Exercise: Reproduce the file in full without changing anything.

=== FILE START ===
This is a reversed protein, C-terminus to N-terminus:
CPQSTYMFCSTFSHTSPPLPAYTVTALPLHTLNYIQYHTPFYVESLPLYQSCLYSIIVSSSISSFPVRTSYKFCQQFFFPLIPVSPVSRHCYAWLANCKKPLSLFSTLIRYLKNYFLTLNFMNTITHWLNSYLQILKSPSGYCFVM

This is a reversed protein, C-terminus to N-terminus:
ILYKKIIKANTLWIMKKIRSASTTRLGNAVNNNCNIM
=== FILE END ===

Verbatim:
This is a reversed protein, C-terminus to N-terminus:
CPQSTYMFCSTFSHTSPPLPAYTVTALPLHTLNYIQYHTPFYVESLPLYQSCLYSIIVSSSISSFPVRTSYKFCQQFFFPLIPVSPVSRHCYAWLANCKKPLSLFSTLIRYLKNYFLTLNFMNTITHWLNSYLQILKSPSGYCFVM

This is a reversed protein, C-terminus to N-terminus:
ILYKKIIKANTLWIMKKIRSASTTRLGNAVNNNCNIM